But, truth of the matter was, I believed in my job. The Committee may not be perfect, but they were trying to make the world perfect. Who could be mad at that? Who could not support that? I know some who don’t, but they didn’t know those people the way I did. We protected the innocent. We made sure Immortals were treated with respect. 

I still remember the time I went to Gaea to save a young girl from her horrific family. What would have happened to her otherwise? The government didn’t care. To them, she was a freak of nature. Her parents certainly didn’t care. She was an avenue for income, a circus act and slave. But, we saved her. The Committee may have had faults, but they had a lot to offer the world. Without their presence, who will protect the Immortals? Who will stand to defend them when the world comes against them? 

I feel selfish to say this , but I feel lost without the Committee. What is my place in this world now? Sure, I still serve Clieto, but she’s always been less vocal than the Committee. What am I to do now? Part of me believes I could stand up against the world. I can defend the Immortal race. And why couldn’t I? I serve a goddess. Such action grants me certain privileges. Surely I can do it. Maybe that should be my place. 

Take Jocasta for instance. That poor child is going to find herself standing as one against a nation. What baffles me is how much she still loves this place, a government that has abused her and twisted her into something ruthless. But she is still young. I can save her, just like I saved that little girl in Gaea. They are so similar. It may not be Jocasta’s family that is destroying her, but she does behave as if she believes they are her family. Even that is something she should change.

Yes. I can do it. I will stand against the world for her. I will guide her and help save her. If there are no protectors in the world anymore, then I will be the protector of all. This is my destiny. This is my calling. I can do it. I will do it. Let no man or woman or government stop me. I am Hermes, servant of Clieto. I can do this.

Follow Hermes' Struggles in Zeus Defended.

Wednesday, September 10, 2014

The Writer's Brain...Always Thinking

I have been doing research form a story involving a dream world. In my research, I moseyed into the works of Carl Jung. I won’t bore you with the details, although I really thought they were interesting. What I found incredibly interesting was his explanation of writers. Writers are an extension of the childhood fantasy.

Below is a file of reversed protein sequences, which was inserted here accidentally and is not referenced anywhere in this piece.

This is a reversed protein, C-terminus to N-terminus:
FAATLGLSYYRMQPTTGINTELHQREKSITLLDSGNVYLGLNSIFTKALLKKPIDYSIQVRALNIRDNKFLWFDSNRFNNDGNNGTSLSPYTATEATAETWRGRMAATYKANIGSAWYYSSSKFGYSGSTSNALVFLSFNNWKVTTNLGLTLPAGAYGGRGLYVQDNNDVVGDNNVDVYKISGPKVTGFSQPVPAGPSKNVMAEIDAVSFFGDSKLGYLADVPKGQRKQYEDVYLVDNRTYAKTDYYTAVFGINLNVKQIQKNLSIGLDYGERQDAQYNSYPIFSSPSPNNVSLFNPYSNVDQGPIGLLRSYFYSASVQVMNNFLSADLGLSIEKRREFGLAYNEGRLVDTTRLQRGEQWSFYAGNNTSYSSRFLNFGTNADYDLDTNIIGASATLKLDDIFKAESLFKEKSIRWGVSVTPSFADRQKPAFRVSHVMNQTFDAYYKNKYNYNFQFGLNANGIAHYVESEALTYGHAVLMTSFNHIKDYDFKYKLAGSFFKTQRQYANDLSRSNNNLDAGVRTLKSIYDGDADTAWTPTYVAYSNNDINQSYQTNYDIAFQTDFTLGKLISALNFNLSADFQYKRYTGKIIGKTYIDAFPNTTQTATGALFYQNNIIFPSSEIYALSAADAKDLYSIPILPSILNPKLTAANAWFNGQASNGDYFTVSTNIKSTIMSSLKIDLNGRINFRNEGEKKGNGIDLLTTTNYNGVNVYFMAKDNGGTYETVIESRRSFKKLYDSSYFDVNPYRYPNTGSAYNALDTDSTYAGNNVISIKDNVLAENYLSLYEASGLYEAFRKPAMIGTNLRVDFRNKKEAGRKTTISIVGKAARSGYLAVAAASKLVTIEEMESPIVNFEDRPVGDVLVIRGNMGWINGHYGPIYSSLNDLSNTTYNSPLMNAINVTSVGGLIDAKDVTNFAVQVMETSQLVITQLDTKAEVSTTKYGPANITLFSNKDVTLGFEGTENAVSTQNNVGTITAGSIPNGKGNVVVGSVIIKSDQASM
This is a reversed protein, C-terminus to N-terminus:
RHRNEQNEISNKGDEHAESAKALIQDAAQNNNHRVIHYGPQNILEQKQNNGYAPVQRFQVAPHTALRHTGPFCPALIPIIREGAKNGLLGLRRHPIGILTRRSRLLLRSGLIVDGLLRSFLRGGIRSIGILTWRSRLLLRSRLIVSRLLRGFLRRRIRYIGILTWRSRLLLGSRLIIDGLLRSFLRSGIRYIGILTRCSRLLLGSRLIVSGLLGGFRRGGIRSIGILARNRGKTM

I found that interesting because my childhood was filled with elaborate play times. I was never a Barbie person, but I loved My Littlest Pet Shop. I had houses with lights. I had miniature furniture. They had leaders and couples and kids. I actually don’t remember much of the “reality” of my childhood. I think that’s because I spent most of my time in fantasy. I could spend the entire day locked in my room following the stories of my figures. It really shouldn’t have been a surprise when I started writing. 

However, I think to say that writers are just those who extend this ability to fantasize is too simplistic. I often describe the difference as writer’s think different. I saw a picture floating around Facebook last week. It showed the same cracked door in double pictures side by side. On the left, it said a normal reaction: oh, look the door is ajar. How weird. On the right was an elaborate thought process that begins with the open door and ends with some murderous burglar hiding inside. Or, just yesterday morning, I was coming down a hill into a city and saw a fog lifting...although I immediately envisioned an entire town on fire.

I am totally like that. I can turn any situation and manipulate it into a mountain. Besides the paranoid, I also do this in other areas of life. Before a presentation, I might go through countless scenarios of how it could go, what would be the others responses, and how I would react.

But I also interpret ordinary things differently. My mom loves to tell the story of how I used to say “please lock my shoes” instead of “buckle my shoes.” I viewed it different…and I still say locking makes sense. I can still switch words like that. It might not be as blatantly wrong, but my editors are life savers for the subtly different. 

I am a thinker. In fact, the only time my mind is not “moving” is when I’m reading, talking, or sleeping. Any other time, I am thinking. I think about life. I think about the colors before me. I think about stories. I think about motivations and goals of real people—like they are characters. I think and think and think. In fact, I thought of this blog post while changing the sheets on my bed.